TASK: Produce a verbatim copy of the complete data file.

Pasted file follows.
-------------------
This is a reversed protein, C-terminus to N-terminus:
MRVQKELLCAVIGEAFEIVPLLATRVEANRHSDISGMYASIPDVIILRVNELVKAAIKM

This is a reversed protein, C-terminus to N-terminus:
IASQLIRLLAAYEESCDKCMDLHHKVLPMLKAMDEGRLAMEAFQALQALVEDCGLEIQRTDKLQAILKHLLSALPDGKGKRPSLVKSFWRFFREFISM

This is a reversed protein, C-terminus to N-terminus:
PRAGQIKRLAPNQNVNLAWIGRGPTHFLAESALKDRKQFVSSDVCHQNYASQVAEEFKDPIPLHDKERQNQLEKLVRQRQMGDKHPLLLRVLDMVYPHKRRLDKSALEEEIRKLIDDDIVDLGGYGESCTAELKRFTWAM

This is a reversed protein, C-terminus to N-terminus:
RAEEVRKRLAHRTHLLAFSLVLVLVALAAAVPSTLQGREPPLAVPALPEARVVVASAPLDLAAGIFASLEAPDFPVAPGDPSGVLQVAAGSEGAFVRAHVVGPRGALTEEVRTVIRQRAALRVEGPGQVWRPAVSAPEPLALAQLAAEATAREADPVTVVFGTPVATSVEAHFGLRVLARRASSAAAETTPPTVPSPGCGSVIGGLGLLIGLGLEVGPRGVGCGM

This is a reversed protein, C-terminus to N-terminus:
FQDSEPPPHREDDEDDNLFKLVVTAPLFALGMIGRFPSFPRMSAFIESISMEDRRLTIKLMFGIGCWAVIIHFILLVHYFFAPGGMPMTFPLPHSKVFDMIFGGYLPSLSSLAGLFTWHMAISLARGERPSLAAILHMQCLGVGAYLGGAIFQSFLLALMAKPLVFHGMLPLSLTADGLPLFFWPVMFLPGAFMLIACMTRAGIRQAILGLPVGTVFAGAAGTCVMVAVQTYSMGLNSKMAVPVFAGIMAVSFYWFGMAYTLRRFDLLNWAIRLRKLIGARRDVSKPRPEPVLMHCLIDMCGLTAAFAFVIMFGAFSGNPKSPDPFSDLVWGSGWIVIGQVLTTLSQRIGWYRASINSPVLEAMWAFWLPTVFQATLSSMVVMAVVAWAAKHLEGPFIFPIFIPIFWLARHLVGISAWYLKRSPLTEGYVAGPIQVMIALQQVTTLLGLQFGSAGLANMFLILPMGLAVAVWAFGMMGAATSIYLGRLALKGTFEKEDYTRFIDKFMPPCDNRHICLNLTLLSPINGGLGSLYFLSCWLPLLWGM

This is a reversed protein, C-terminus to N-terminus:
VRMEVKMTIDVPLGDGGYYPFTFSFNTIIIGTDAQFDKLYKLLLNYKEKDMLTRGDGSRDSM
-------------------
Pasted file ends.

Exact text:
This is a reversed protein, C-terminus to N-terminus:
MRVQKELLCAVIGEAFEIVPLLATRVEANRHSDISGMYASIPDVIILRVNELVKAAIKM

This is a reversed protein, C-terminus to N-terminus:
IASQLIRLLAAYEESCDKCMDLHHKVLPMLKAMDEGRLAMEAFQALQALVEDCGLEIQRTDKLQAILKHLLSALPDGKGKRPSLVKSFWRFFREFISM

This is a reversed protein, C-terminus to N-terminus:
PRAGQIKRLAPNQNVNLAWIGRGPTHFLAESALKDRKQFVSSDVCHQNYASQVAEEFKDPIPLHDKERQNQLEKLVRQRQMGDKHPLLLRVLDMVYPHKRRLDKSALEEEIRKLIDDDIVDLGGYGESCTAELKRFTWAM

This is a reversed protein, C-terminus to N-terminus:
RAEEVRKRLAHRTHLLAFSLVLVLVALAAAVPSTLQGREPPLAVPALPEARVVVASAPLDLAAGIFASLEAPDFPVAPGDPSGVLQVAAGSEGAFVRAHVVGPRGALTEEVRTVIRQRAALRVEGPGQVWRPAVSAPEPLALAQLAAEATAREADPVTVVFGTPVATSVEAHFGLRVLARRASSAAAETTPPTVPSPGCGSVIGGLGLLIGLGLEVGPRGVGCGM

This is a reversed protein, C-terminus to N-terminus:
FQDSEPPPHREDDEDDNLFKLVVTAPLFALGMIGRFPSFPRMSAFIESISMEDRRLTIKLMFGIGCWAVIIHFILLVHYFFAPGGMPMTFPLPHSKVFDMIFGGYLPSLSSLAGLFTWHMAISLARGERPSLAAILHMQCLGVGAYLGGAIFQSFLLALMAKPLVFHGMLPLSLTADGLPLFFWPVMFLPGAFMLIACMTRAGIRQAILGLPVGTVFAGAAGTCVMVAVQTYSMGLNSKMAVPVFAGIMAVSFYWFGMAYTLRRFDLLNWAIRLRKLIGARRDVSKPRPEPVLMHCLIDMCGLTAAFAFVIMFGAFSGNPKSPDPFSDLVWGSGWIVIGQVLTTLSQRIGWYRASINSPVLEAMWAFWLPTVFQATLSSMVVMAVVAWAAKHLEGPFIFPIFIPIFWLARHLVGISAWYLKRSPLTEGYVAGPIQVMIALQQVTTLLGLQFGSAGLANMFLILPMGLAVAVWAFGMMGAATSIYLGRLALKGTFEKEDYTRFIDKFMPPCDNRHICLNLTLLSPINGGLGSLYFLSCWLPLLWGM

This is a reversed protein, C-terminus to N-terminus:
VRMEVKMTIDVPLGDGGYYPFTFSFNTIIIGTDAQFDKLYKLLLNYKEKDMLTRGDGSRDSM